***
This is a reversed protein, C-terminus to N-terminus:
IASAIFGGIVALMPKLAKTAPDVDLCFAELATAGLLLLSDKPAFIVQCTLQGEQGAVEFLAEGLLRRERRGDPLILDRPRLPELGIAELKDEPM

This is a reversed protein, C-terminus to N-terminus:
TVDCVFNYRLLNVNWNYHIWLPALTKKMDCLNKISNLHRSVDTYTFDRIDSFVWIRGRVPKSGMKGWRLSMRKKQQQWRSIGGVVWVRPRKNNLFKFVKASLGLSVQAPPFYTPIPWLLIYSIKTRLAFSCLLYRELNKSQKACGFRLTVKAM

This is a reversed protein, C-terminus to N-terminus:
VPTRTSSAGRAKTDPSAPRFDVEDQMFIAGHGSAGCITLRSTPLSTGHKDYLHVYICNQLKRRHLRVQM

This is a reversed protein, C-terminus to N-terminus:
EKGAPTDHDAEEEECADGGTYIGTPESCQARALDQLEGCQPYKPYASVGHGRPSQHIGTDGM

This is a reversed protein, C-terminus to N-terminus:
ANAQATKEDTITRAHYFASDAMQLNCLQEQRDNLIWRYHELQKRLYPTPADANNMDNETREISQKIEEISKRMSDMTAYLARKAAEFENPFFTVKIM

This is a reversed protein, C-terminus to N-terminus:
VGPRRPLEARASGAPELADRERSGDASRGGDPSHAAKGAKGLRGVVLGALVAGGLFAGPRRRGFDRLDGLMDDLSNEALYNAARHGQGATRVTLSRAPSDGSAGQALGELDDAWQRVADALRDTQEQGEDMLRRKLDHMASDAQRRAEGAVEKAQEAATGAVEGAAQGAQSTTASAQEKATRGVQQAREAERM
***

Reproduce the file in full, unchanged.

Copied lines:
This is a reversed protein, C-terminus to N-terminus:
IASAIFGGIVALMPKLAKTAPDVDLCFAELATAGLLLLSDKPAFIVQCTLQGEQGAVEFLAEGLLRRERRGDPLILDRPRLPELGIAELKDEPM

This is a reversed protein, C-terminus to N-terminus:
TVDCVFNYRLLNVNWNYHIWLPALTKKMDCLNKISNLHRSVDTYTFDRIDSFVWIRGRVPKSGMKGWRLSMRKKQQQWRSIGGVVWVRPRKNNLFKFVKASLGLSVQAPPFYTPIPWLLIYSIKTRLAFSCLLYRELNKSQKACGFRLTVKAM

This is a reversed protein, C-terminus to N-terminus:
VPTRTSSAGRAKTDPSAPRFDVEDQMFIAGHGSAGCITLRSTPLSTGHKDYLHVYICNQLKRRHLRVQM

This is a reversed protein, C-terminus to N-terminus:
EKGAPTDHDAEEEECADGGTYIGTPESCQARALDQLEGCQPYKPYASVGHGRPSQHIGTDGM

This is a reversed protein, C-terminus to N-terminus:
ANAQATKEDTITRAHYFASDAMQLNCLQEQRDNLIWRYHELQKRLYPTPADANNMDNETREISQKIEEISKRMSDMTAYLARKAAEFENPFFTVKIM

This is a reversed protein, C-terminus to N-terminus:
VGPRRPLEARASGAPELADRERSGDASRGGDPSHAAKGAKGLRGVVLGALVAGGLFAGPRRRGFDRLDGLMDDLSNEALYNAARHGQGATRVTLSRAPSDGSAGQALGELDDAWQRVADALRDTQEQGEDMLRRKLDHMASDAQRRAEGAVEKAQEAATGAVEGAAQGAQSTTASAQEKATRGVQQAREAERM